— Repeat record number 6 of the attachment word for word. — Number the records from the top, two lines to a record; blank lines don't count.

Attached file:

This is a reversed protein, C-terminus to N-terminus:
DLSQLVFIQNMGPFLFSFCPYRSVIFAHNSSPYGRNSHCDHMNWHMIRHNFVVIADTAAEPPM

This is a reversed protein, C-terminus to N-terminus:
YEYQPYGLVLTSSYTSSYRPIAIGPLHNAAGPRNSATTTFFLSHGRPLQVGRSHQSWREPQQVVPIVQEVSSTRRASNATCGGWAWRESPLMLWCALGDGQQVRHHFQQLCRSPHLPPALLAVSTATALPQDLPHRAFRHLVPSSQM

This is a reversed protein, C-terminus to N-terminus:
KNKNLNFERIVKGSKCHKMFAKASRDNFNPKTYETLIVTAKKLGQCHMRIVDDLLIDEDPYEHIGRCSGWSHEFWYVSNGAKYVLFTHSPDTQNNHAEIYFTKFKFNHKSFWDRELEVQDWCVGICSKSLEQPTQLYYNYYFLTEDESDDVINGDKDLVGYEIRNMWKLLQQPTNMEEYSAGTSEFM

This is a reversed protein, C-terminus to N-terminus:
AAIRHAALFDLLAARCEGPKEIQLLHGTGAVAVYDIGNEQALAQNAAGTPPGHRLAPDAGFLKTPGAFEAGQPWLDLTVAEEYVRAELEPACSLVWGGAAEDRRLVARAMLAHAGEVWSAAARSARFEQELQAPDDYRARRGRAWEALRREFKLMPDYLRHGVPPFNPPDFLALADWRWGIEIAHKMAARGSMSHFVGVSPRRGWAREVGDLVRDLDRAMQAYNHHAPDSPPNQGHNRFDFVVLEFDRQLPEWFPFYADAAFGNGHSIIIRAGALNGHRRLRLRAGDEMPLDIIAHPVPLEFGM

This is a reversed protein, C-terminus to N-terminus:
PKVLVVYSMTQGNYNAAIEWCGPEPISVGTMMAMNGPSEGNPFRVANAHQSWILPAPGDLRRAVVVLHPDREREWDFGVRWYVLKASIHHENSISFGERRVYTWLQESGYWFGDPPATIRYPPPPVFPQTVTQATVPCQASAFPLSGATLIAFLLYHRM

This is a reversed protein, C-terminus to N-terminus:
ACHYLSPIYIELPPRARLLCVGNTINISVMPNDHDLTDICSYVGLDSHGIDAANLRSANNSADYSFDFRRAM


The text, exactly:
This is a reversed protein, C-terminus to N-terminus:
ACHYLSPIYIELPPRARLLCVGNTINISVMPNDHDLTDICSYVGLDSHGIDAANLRSANNSADYSFDFRRAM